PETALING JAYA: Manis Baba, a 64-year-old single mother, hopes for government action to ensure that no other person will experience the hardship she faced when she was younger and had to raise four children on her own.
Recalling her past, Manis said that she was forced to auction her house and file for bankruptcy after her husband left her and the children 14 years ago.
“It’s hard to express in words the pain and the hardship I had to go through,” she told FMT. “I don’t want any other woman to have to go through that same pain.”
After the house was auctioned off, she and her four children went to live with her parents in a house built on rented land.
In order to make ends meet, she said, she worked as a cleaner at a hotel and earned only RM200 a month.
In all those years of hardship, she envied people who were entitled to government subsidies or other forms of assistance. She wondered why single mothers were left out.
She says this hasn’t changed. “It’s almost as if the government has completely forgotten about us single mothers. And the number of single mothers is rising.”
Single Mothers Friends’ Network coordinator Veronica Anne Ratnam, in a recent statement, noted that according to 2010 statistics gathered from the Ministry of Women, Family and Community Development, there were 830,000 single mothers in the country. She said the number would have risen by now.
According to a ministry official, the 2010 statistics were the latest on file.
Manis claimed that it would be impossible for a mother to take care of even one child if she earned less than RM2,000 a month today.
“Let’s say you give your child only RM200 a month, what about rent? Even if it’s your own house, you’d still have to pay for utilities.
“Then you have to think about the GST (Goods and Service Tax). If you spend RM100, you have to add another RM6. That’s enough to buy you fish and vegetables.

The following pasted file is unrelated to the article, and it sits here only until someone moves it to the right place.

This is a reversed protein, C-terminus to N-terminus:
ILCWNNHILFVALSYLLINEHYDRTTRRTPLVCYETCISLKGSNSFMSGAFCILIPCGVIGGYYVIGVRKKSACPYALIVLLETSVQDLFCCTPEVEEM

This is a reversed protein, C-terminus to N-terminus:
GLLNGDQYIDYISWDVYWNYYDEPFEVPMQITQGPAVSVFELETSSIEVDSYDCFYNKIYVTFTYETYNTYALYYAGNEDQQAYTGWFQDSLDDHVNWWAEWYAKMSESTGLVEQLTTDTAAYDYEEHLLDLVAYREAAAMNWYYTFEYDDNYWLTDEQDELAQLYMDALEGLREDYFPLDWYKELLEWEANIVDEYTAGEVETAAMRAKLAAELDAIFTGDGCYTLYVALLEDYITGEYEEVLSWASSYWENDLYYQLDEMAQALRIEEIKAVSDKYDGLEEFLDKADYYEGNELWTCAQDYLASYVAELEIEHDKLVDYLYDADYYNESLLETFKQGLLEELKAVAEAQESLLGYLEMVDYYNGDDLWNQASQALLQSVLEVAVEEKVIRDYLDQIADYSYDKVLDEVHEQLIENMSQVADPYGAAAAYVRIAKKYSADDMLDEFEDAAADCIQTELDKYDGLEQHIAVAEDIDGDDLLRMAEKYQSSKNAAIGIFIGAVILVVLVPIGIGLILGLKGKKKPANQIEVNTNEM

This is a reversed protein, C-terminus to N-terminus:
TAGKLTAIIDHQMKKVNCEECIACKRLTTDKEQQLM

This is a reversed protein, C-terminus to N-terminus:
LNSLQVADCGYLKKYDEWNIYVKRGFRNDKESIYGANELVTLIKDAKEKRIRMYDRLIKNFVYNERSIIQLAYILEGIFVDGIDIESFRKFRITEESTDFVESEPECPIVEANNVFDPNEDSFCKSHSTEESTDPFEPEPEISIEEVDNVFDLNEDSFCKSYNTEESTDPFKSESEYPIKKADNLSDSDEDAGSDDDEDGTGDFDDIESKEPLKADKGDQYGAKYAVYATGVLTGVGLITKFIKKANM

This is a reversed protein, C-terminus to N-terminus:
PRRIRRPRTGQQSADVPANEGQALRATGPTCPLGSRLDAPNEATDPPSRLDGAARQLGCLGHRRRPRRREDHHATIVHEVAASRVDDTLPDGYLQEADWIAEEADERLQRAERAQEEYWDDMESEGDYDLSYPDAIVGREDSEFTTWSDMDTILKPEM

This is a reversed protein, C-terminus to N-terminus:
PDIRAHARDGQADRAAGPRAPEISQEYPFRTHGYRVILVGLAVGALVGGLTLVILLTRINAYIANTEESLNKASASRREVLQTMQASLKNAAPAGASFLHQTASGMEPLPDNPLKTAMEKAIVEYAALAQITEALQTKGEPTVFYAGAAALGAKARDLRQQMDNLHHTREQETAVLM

“Now I’m only talking about the bare minimum here. What if the mother has more than one child or if someone gets sick? Medicine costs money too.”
She said she wondered whether some incidents of child rape happened because children were left alone at home when single mothers had to go to work.
“It’s not like we can afford a nanny,” she said.
Manis’ four children are all grown up now. But her troubles are far from over. She may have to leave her late parents’ home. The person who owned the land on which the house was built is dead and his children are telling her to move out. She claims that she has documents to prove that their late father had guaranteed that he would find her another place if he ever needed to use the land for something else.
“I don’t know whether they can force me to leave eventually,” she said.
“That’s why if there’s anyone out there who’s willing to fight for all of us single mothers, that person will have my support 100 per cent.”
The Single Mothers Friends’ Network has complained that Budget 2017 failed to address the problems faced by single mothers. Veronica was reported as saying last Monday that the Women, Family and Community Development Ministry had twice ignored the group’s proposals.
The group, which is a coalition of NGOs, submitted proposals on February 25 and June 16 seeking assistance in providing single mothers with safe homes, balanced diets and learning assistance for their children, such as tuition classes when the mothers are at work.
It also proposed that “children’s activity centres” be made available at every low cost housing area. It suggested that these centres be served by psychologists, among other professionals.